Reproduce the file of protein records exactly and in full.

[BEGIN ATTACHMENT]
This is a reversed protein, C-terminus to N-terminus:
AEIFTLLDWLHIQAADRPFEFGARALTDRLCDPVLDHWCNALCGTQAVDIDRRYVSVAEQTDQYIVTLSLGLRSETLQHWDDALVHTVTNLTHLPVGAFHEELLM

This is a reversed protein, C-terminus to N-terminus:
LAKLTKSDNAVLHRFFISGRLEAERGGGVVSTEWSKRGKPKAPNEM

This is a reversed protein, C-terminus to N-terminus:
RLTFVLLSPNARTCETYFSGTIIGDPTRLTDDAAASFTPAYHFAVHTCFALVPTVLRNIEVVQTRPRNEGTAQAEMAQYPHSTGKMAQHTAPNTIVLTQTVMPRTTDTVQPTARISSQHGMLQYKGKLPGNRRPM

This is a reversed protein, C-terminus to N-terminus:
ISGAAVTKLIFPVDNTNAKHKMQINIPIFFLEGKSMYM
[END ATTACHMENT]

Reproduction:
This is a reversed protein, C-terminus to N-terminus:
AEIFTLLDWLHIQAADRPFEFGARALTDRLCDPVLDHWCNALCGTQAVDIDRRYVSVAEQTDQYIVTLSLGLRSETLQHWDDALVHTVTNLTHLPVGAFHEELLM

This is a reversed protein, C-terminus to N-terminus:
LAKLTKSDNAVLHRFFISGRLEAERGGGVVSTEWSKRGKPKAPNEM

This is a reversed protein, C-terminus to N-terminus:
RLTFVLLSPNARTCETYFSGTIIGDPTRLTDDAAASFTPAYHFAVHTCFALVPTVLRNIEVVQTRPRNEGTAQAEMAQYPHSTGKMAQHTAPNTIVLTQTVMPRTTDTVQPTARISSQHGMLQYKGKLPGNRRPM

This is a reversed protein, C-terminus to N-terminus:
ISGAAVTKLIFPVDNTNAKHKMQINIPIFFLEGKSMYM